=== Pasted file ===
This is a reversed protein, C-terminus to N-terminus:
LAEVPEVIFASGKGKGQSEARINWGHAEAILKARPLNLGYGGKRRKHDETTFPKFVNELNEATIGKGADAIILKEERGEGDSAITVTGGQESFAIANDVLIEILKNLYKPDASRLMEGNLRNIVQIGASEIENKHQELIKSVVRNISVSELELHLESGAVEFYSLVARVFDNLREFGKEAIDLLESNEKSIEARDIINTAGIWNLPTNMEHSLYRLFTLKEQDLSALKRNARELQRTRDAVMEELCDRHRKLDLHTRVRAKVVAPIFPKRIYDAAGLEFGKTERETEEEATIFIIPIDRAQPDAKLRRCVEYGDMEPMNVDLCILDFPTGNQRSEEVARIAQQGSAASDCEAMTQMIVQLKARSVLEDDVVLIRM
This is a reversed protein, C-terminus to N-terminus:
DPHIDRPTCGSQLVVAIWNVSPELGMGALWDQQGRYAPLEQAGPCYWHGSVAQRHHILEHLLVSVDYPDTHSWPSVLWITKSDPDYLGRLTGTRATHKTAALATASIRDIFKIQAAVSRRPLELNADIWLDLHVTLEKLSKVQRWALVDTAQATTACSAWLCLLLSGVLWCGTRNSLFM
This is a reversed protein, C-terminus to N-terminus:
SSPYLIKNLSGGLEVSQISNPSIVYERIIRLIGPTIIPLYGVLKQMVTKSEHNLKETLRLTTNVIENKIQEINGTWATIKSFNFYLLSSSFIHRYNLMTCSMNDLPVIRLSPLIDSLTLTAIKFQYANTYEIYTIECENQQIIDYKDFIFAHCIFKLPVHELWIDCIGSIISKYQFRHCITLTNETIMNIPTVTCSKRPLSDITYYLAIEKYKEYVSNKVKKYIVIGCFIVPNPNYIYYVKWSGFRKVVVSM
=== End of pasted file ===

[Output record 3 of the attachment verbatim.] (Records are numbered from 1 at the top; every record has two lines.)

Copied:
This is a reversed protein, C-terminus to N-terminus:
SSPYLIKNLSGGLEVSQISNPSIVYERIIRLIGPTIIPLYGVLKQMVTKSEHNLKETLRLTTNVIENKIQEINGTWATIKSFNFYLLSSSFIHRYNLMTCSMNDLPVIRLSPLIDSLTLTAIKFQYANTYEIYTIECENQQIIDYKDFIFAHCIFKLPVHELWIDCIGSIISKYQFRHCITLTNETIMNIPTVTCSKRPLSDITYYLAIEKYKEYVSNKVKKYIVIGCFIVPNPNYIYYVKWSGFRKVVVSM